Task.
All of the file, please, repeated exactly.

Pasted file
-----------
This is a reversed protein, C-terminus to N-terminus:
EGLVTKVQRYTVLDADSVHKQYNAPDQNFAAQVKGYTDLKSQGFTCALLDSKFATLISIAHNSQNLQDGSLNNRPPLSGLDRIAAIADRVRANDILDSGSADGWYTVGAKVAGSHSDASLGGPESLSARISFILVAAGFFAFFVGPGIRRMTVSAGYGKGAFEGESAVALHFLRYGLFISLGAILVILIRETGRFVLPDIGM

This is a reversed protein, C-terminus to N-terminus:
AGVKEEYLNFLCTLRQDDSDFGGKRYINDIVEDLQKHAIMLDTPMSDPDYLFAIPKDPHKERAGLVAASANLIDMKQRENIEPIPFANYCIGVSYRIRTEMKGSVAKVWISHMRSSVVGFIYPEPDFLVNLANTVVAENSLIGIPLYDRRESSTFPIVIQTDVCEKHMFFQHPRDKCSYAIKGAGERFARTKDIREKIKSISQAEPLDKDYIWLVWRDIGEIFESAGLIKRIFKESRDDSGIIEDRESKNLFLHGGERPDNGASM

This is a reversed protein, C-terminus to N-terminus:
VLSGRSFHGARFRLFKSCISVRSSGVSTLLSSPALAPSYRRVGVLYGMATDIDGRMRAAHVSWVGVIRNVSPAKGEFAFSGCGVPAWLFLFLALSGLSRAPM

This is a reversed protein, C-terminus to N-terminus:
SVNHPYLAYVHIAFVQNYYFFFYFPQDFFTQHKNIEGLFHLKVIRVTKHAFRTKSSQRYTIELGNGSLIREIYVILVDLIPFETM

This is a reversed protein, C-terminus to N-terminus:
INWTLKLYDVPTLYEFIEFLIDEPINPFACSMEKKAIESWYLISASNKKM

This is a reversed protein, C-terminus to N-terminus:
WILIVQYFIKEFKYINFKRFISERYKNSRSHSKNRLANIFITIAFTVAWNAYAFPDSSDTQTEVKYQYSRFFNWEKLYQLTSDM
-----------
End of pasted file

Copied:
This is a reversed protein, C-terminus to N-terminus:
EGLVTKVQRYTVLDADSVHKQYNAPDQNFAAQVKGYTDLKSQGFTCALLDSKFATLISIAHNSQNLQDGSLNNRPPLSGLDRIAAIADRVRANDILDSGSADGWYTVGAKVAGSHSDASLGGPESLSARISFILVAAGFFAFFVGPGIRRMTVSAGYGKGAFEGESAVALHFLRYGLFISLGAILVILIRETGRFVLPDIGM

This is a reversed protein, C-terminus to N-terminus:
AGVKEEYLNFLCTLRQDDSDFGGKRYINDIVEDLQKHAIMLDTPMSDPDYLFAIPKDPHKERAGLVAASANLIDMKQRENIEPIPFANYCIGVSYRIRTEMKGSVAKVWISHMRSSVVGFIYPEPDFLVNLANTVVAENSLIGIPLYDRRESSTFPIVIQTDVCEKHMFFQHPRDKCSYAIKGAGERFARTKDIREKIKSISQAEPLDKDYIWLVWRDIGEIFESAGLIKRIFKESRDDSGIIEDRESKNLFLHGGERPDNGASM

This is a reversed protein, C-terminus to N-terminus:
VLSGRSFHGARFRLFKSCISVRSSGVSTLLSSPALAPSYRRVGVLYGMATDIDGRMRAAHVSWVGVIRNVSPAKGEFAFSGCGVPAWLFLFLALSGLSRAPM

This is a reversed protein, C-terminus to N-terminus:
SVNHPYLAYVHIAFVQNYYFFFYFPQDFFTQHKNIEGLFHLKVIRVTKHAFRTKSSQRYTIELGNGSLIREIYVILVDLIPFETM

This is a reversed protein, C-terminus to N-terminus:
INWTLKLYDVPTLYEFIEFLIDEPINPFACSMEKKAIESWYLISASNKKM

This is a reversed protein, C-terminus to N-terminus:
WILIVQYFIKEFKYINFKRFISERYKNSRSHSKNRLANIFITIAFTVAWNAYAFPDSSDTQTEVKYQYSRFFNWEKLYQLTSDM